We need to be allowed to talk about periods. Menstruation, like sneezing or sweating or erections, is a natural bodily function. But honestly? Sometimes women suffer in silence. Because for some ladies, to complain about your period is to participate in demeaning sexist clichés about being on the rag. She’s annoyed? Must be that time of the month. She’s crying? Probably surfing the crimson wave. As though menstruation, like an emotional tsunami, washes over the body and wipes out the real you. Maybe it does! For a couple of days! Or maybe it doesn’t! But we want to seem strong and capable, so we grit our teeth and pretend it doesn’t feel like a tiny rabid chihuahua is gnawing on the inside of our uterus. Fine. But fuck that. Fuck having your period.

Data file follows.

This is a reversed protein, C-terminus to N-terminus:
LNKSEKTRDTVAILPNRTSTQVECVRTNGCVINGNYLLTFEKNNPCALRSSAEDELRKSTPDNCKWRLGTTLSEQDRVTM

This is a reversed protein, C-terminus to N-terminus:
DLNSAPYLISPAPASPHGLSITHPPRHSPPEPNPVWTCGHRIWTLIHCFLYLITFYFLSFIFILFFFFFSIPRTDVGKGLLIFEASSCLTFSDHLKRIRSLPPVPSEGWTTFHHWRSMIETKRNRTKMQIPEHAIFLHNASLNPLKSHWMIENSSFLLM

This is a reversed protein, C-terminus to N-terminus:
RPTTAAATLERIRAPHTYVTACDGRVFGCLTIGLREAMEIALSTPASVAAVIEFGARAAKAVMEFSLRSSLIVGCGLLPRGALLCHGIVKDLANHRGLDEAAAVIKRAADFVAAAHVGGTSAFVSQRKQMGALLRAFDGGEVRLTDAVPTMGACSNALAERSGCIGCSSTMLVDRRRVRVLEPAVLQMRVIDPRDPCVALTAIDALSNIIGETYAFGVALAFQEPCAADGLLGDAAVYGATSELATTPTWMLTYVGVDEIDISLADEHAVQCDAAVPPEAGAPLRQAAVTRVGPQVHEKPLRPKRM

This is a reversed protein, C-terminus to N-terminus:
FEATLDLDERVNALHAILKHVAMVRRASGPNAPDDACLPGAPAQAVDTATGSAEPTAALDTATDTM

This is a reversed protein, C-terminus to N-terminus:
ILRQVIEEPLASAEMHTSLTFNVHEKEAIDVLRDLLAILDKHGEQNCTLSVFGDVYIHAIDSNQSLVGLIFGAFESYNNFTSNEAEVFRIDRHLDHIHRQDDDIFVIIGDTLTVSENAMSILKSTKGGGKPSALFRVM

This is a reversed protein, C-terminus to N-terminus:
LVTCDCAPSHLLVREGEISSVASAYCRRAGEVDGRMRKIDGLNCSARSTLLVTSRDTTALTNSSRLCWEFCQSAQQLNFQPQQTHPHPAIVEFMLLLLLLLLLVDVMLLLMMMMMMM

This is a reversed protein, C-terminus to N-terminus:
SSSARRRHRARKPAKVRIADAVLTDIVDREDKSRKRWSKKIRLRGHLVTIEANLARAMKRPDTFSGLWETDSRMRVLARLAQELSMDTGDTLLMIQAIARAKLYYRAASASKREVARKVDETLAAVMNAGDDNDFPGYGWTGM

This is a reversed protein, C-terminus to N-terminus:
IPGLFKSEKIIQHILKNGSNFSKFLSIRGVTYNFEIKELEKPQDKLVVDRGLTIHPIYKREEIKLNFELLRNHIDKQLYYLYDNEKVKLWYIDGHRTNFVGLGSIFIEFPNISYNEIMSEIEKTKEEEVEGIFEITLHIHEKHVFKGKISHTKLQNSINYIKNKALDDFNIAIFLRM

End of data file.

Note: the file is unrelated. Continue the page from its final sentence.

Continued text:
And this one:

Women spend a shitload of time and energy trying to plug a hole in a dam that’s designed to burst. An unstoppable stream of vivid red, and we’re supposed to do gymnastics and party in a bikini like a tampon commercial? OMFG. Fucking bullshit.

Also, this:

The point is this: Yeah, it happens, yeah, it sucks, no, it doesn’t mean women can’t run shit, but FOR FUCK’S SAKE, CAN’T WE EXPRESS OUR DISPLEASURE WITHOUT BEING BELITTLED OR PATRONIZED OR THE OBJECTS OF BIAS?

And this is just beautiful:

And can we talk about how we jokingly call it Aunt Flo? As if it’s normal for a relative to wake you up in the middle of the night so you can find yourself lying in a pool of your own blood. As though permanently staining your underwear, sheets and mattress is something only your mother’s sister would do. FUCK THAT.